Keynote, Apple’s answer to Microsoft’s PowerPoint presentation software, has the limited feature set of a first offering but makes a good-looking show out of the gate.
Users accustomed to PowerPoint’s robust array of clip art, pre-populated themes, and pre-set transitions will be disappointed with Keynote’s small offering of pre-fabricated elements. However, they won’t be able to find fault with the visual quality of the elements that Keynote does include; any of the tasteful Keynote themes, detachable chart elements, or cinematic slide transitions would easily stand out against their PowerPoint counterparts.
Keynote’s interface is fairly similar to PowerPoint, although there are some differences. As with PowerPoint you can setup and see the progress of your slide show in a vertical panel on the left. Most of the formatting controls are in a control box called the "inspector"--whether building a chart, making a graphic twirl, or mandating the transition between two slides, you are mostly using the inspectors’ controls rather than dropdown menus or key commands to get things done. In addition to being able to animate imported graphics, audio and movie files can be played within a slide, though these multimedia effects will not run across multiple slides.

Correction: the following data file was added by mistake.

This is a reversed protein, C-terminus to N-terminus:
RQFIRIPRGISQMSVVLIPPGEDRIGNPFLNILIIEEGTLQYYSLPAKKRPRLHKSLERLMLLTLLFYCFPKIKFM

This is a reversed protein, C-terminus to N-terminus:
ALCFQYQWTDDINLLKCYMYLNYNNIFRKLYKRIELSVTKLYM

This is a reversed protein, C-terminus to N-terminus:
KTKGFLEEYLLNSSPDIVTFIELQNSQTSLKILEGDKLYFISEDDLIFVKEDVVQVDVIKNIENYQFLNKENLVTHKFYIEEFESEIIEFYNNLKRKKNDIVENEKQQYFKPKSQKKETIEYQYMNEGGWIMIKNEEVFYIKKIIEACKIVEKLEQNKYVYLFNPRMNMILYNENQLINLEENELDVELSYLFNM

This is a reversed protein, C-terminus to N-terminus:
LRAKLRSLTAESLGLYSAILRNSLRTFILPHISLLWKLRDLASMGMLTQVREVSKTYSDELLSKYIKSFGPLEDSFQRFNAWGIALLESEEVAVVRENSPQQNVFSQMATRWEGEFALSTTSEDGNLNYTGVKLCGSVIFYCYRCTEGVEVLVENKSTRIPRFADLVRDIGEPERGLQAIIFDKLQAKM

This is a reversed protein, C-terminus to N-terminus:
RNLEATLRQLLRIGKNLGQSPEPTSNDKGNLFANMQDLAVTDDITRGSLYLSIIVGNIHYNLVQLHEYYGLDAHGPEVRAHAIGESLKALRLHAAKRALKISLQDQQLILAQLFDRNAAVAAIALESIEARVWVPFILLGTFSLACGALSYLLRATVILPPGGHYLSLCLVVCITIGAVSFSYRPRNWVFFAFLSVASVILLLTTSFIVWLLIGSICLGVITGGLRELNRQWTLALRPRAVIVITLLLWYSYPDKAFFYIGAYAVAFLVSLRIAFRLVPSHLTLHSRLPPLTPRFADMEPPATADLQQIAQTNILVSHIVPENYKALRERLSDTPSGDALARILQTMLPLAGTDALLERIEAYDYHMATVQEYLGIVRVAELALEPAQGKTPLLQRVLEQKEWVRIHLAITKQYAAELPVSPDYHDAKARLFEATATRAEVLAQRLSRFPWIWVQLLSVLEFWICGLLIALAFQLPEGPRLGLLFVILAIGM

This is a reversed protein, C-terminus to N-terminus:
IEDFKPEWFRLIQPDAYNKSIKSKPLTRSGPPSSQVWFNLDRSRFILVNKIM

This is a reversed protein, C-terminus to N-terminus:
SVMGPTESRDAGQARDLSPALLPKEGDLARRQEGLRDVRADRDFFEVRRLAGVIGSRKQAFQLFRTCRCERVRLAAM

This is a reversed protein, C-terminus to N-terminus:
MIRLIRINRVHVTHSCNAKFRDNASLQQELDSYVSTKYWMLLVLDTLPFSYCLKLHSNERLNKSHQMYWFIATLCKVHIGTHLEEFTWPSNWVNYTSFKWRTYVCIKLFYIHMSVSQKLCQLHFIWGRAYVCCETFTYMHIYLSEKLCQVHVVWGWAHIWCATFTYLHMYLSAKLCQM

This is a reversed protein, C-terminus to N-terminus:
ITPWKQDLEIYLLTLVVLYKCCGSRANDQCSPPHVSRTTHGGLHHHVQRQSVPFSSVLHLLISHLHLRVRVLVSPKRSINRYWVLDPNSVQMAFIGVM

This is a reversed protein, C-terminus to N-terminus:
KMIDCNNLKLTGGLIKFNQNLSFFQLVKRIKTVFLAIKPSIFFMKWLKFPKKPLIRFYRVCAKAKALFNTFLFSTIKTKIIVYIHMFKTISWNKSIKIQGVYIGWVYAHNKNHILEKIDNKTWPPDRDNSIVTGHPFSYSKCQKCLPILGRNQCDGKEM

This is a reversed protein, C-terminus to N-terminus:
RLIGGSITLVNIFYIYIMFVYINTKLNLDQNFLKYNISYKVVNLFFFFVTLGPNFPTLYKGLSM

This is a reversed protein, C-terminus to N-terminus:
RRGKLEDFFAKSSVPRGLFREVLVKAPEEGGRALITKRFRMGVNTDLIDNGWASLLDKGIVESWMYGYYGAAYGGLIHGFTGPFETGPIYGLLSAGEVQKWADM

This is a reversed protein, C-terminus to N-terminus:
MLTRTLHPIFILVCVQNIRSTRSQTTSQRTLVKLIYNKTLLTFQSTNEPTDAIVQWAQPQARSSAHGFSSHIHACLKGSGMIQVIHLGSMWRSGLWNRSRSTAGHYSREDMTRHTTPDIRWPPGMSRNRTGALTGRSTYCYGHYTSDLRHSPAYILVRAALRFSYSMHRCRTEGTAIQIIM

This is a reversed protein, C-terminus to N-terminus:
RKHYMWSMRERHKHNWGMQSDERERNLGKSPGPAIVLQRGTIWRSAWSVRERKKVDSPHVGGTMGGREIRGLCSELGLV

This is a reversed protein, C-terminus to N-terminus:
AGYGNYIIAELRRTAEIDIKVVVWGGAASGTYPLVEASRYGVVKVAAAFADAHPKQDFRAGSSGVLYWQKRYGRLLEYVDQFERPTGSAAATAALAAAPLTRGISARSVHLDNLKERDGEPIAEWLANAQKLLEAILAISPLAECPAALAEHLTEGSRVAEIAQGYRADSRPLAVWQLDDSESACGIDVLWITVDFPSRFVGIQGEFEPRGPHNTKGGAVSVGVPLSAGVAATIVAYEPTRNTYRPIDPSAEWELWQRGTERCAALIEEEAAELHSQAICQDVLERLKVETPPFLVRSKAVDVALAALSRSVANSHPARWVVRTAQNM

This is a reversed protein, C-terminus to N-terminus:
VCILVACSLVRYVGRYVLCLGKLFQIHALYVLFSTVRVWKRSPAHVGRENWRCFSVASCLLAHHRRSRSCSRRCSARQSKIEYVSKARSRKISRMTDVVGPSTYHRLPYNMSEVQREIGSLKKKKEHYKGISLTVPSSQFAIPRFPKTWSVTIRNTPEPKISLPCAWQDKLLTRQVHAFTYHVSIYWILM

What will have to wait for the next version are comprehensive chart creation and exporting capabilities. Currently Keynote provides nine beautiful chart styles to choose from, but getting data into these pre-populated formats can be tedious. Users may find it easier to construct their more complicated charts outside the program, and import them as pre-made images into the slideshow. And, though you can export Keynote presentations to QuickTime and to PowerPoint, there is no Keynote-to-HTML conversion as yet. --Elizabeth Aoki